Radio astronomers from NRAO and ASTRON presenting at Pawsey
3:30pm - 5:00pm
You are invited to join Pawsey who is hosting Rick Perley from the National Radio Astronomy Observatory (NRAO) in Socorro, New Mexico and André Offringa from the Netherlands Institute for Radio Astronomy (ASTRON). They will provide short talks as follows:
Date: Wednesday 17 October, 2018
Venue: Pawsey Supercomputing Centre, Burvill Court, Kensington WA 6151
Imaging Challenges for Radio Astronomy Interferometers, by Rick Perley
Radio interferometers generate images of the sky by utilizing the Fourier transform relationship between the sky brightness and the cross-products of the antenna voltages. Although the theory is well established, the actual applications are fraught with difficulties, as the sampling of the Fourier plane is necessarily discrete and incomplete. As a result, the direct transform of the data (the ‘right’ answer) is wholly unsuited for astronomical analysis. In order to ‘clean’ up the initial images, astronomers utilize various ‘deconvolution’ techniques — one of which, ‘CLEAN’ is the oldest, simplest, fastest, and by far the most utilized. It also gives the wrong result, in the sense that the output image does not match the observed data. In this short presentation, I will illustrate these points with data taken by the NRAO’s Very Large Array, and discuss the relationship of this problem with the subject of Compressed Sensing, which aims to optimize the information available, although at a high cost in computing.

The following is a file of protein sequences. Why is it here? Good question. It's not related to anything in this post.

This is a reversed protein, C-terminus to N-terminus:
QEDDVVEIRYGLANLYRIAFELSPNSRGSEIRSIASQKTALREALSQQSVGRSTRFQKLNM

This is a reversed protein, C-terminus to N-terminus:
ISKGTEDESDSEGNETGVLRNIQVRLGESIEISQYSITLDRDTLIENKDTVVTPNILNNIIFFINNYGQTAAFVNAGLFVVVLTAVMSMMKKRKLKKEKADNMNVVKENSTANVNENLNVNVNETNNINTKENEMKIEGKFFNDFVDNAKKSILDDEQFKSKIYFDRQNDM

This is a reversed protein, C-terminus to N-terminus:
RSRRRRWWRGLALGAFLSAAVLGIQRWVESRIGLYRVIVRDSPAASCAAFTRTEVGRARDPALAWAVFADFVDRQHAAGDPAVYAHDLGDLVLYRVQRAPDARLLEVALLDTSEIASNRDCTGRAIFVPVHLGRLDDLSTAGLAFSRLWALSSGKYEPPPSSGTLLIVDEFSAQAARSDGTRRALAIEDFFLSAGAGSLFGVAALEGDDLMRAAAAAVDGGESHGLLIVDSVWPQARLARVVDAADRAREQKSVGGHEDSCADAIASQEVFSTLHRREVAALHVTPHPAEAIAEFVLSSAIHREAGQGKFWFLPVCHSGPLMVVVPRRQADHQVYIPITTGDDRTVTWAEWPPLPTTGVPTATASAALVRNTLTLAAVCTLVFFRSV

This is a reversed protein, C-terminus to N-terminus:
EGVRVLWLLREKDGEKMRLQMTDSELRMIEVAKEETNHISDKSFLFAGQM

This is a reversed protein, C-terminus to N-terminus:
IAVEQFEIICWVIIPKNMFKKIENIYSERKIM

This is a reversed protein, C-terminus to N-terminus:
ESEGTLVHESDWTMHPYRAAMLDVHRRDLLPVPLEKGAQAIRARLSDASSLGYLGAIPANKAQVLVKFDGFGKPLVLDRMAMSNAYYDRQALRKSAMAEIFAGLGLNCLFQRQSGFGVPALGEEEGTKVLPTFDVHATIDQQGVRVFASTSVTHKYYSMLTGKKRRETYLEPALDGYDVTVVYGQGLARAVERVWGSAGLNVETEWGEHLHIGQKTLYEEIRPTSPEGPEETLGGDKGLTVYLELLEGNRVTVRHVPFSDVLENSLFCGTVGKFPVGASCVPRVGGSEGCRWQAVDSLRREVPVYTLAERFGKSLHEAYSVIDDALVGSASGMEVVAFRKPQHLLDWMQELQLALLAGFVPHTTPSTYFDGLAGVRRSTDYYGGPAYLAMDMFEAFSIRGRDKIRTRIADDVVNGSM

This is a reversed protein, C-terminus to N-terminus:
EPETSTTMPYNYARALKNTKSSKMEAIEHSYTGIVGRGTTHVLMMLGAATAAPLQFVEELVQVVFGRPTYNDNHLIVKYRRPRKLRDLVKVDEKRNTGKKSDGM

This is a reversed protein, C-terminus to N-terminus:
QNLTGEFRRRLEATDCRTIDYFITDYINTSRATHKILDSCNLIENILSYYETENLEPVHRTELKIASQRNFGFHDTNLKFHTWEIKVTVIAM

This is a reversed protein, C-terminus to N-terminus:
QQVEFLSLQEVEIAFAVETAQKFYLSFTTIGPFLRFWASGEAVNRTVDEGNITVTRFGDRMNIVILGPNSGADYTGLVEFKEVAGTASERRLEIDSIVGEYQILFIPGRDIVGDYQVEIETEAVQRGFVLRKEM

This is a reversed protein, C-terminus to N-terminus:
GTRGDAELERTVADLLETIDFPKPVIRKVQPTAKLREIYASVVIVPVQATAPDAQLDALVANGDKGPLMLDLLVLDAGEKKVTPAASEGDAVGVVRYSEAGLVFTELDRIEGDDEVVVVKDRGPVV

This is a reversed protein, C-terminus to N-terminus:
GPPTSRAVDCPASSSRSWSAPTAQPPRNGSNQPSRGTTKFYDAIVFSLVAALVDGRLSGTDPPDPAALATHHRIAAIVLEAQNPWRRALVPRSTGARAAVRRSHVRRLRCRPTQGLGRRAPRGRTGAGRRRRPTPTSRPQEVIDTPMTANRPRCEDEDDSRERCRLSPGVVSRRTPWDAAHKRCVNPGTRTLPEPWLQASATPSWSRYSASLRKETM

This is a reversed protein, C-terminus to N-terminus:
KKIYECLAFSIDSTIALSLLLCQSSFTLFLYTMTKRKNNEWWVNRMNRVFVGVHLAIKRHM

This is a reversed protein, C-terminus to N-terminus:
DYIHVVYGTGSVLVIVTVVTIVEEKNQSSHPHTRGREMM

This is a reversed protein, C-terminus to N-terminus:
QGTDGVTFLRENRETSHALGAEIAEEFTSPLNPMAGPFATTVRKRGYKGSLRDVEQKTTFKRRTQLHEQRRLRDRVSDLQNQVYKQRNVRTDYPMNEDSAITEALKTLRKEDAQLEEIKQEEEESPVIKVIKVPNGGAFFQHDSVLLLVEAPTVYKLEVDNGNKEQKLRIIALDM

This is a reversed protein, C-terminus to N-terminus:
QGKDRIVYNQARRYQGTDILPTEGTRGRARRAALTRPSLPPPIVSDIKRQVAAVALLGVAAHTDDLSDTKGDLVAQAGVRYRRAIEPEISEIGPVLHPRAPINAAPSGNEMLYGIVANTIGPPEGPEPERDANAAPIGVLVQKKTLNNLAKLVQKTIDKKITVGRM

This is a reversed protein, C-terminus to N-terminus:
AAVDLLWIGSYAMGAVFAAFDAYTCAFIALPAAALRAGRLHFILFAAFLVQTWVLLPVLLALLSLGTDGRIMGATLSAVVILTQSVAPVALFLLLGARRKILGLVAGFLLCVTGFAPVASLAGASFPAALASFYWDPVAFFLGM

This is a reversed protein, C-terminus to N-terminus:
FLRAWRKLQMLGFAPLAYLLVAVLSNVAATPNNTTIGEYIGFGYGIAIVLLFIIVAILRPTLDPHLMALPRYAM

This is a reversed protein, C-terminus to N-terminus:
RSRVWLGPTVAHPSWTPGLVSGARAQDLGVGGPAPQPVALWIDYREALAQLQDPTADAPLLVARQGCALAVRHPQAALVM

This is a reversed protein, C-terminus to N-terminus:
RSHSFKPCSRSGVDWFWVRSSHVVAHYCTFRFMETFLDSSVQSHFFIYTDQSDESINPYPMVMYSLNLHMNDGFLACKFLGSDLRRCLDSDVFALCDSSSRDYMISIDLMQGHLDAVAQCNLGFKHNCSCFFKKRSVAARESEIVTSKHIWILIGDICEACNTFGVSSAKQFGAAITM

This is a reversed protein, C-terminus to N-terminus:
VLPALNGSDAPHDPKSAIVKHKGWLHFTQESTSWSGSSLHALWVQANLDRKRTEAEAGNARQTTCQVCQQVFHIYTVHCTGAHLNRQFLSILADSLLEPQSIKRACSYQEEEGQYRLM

Methods for detecting the Epoch of Reionization with LOFAR, by André Offringa
André will discuss the LOFAR Epoch of Reionization (EoR) project. The Epoch of Reionization is a cosmological process that has taken place in the early ages of the Universe. Several experiments are set out to detect this era, including the Australian MWA and the Dutch/International LOFAR telescope. In the LOFAR EoR project, the international Low-Frequency Array is used to make a statistical detection of redshifted Hydrogen (21-cm) signals originating from this crucial era in the early evolution of our Universe. The LOFAR EoR project has currently set the lowest upper-limits on these signals, so far using only a single night of observation of LOFAR data.
Approximately 2000 hours of observations are required for a detection, and the EoR project has recently finished the collection of this enormous data volume. Now, the challenge is in finding the EoR needle in the haystack of data.
He will cover the methodology used by the project, and describe some of the associated challenges. This includes the approach for calibration, interference avoidance, foreground modeling and subtraction, imaging and power spectrum estimation. The unprecedented dynamic range requirements to detect the EoR-signals have required several novel processing methods.
All are welcome, if you would like to attend please register below.